“Whether to [work] or to suffer for our Lord, we must have strength from above, and that strength can come to us only through faith. The remarkable mighty saints of Hebrews 11 accomplished all their feats by a power that was not in them by nature. They were not naturally strong either to do or to suffer. If they had been, they would not have required faith in God. They were quite as weak as the weakest of us, but by their faith they laid hold on heavenly strength until they could do all things.” – Charles Spurgeon
The longer I live, the more I realize how absolutely weak I am.
I have as much power to change my children’s hearts as an ant has of knocking over a sequoia. My desire to read Scripture is about as hot as a 3-day old used teabag. My zeal to serve others pales next to my craving for comfort. Oh weakling that I am! Who will deliver me from my spiritual puniness?
The Lord puts us in situations that reveal our weakness so we’ll look to him for strength. He leads us to the lapping waters of the Red Sea with Egyptians hot on our tail so we’ll cry out to him and see his mighty arm. He throws us into a den with lions, or a rebellious teen or an unreasonable boss, so we’ll learn that the battle is not ours, but the Lord’s.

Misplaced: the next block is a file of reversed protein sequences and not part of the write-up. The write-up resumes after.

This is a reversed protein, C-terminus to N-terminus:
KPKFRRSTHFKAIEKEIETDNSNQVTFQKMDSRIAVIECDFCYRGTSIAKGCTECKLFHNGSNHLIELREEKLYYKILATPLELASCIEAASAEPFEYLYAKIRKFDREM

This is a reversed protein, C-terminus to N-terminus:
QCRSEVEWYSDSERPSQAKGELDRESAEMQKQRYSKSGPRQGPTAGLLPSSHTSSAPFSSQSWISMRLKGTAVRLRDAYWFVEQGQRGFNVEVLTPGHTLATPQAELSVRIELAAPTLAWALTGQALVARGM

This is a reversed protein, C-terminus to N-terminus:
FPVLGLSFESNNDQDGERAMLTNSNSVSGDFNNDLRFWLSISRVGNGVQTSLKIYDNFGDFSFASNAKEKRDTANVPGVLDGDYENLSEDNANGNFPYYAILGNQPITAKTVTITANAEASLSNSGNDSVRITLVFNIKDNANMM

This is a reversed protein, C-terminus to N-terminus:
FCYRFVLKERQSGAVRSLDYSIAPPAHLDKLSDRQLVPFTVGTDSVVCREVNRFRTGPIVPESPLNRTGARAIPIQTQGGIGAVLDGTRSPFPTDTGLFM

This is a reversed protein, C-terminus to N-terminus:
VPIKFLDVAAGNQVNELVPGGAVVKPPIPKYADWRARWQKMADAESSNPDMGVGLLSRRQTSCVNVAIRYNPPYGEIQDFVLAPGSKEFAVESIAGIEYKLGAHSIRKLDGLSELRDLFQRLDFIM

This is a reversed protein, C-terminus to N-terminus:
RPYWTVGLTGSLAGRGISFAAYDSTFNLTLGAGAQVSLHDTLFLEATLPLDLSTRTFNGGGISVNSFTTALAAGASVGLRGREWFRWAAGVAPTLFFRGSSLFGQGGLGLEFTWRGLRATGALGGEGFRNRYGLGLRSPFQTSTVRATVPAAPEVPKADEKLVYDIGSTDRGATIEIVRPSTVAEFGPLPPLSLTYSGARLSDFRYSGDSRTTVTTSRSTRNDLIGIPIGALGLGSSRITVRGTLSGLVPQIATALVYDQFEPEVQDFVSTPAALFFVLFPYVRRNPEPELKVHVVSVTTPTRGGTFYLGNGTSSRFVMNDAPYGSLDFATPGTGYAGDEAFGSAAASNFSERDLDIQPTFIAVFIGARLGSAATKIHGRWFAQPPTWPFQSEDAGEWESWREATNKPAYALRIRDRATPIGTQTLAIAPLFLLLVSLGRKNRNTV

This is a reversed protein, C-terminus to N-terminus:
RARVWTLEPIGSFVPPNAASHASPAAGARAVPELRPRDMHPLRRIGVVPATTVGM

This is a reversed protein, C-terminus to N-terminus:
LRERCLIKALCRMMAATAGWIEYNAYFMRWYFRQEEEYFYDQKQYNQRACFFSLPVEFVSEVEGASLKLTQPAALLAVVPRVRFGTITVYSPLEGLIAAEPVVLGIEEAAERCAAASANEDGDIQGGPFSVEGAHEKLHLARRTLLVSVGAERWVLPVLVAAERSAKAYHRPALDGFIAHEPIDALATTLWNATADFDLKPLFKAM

Weakness forces us to exercise faith in Christ.
It forces us to look up, to seek by faith strength outside ourselves. It presses us to lay hold on heavenly strength. When we’re up against the Red Sea with Egyptian hoofbeats and chariot wheels rumbling in our ears, we MUST exercise faith. We MUST put our trust in God.
If we were strong in ourselves, we wouldn’t need faith. If the Israelites had been a mighty army, they could have fought Egypt themselves. But God exposes our feebleness to show us that our only hope is to trust in Christ to strengthen us, as Israel’s only hope was to trust God to deliver them.
Remind yourself that nothing is impossible to God, nothing is too hard for him. Set your hope fully on God. When you pray, thank God that the prayer of the upright is powerful and effective, even if you feel like your prayers barely limp off your lips.
Whether you need strength to do God’s work, or patiently suffer, lay hold on the might of the One who “gives power to the faint, and to him who has no might he increases strength. Even youths shall faint and be weary, and young men shall fall exhausted; but they who wait for the Lord shall renew their strength; they shall mount up with wings like eagles; they shall run and not be weary; they shall walk and not faint” (Is 40.29-31).
photo by M.V. Jantzen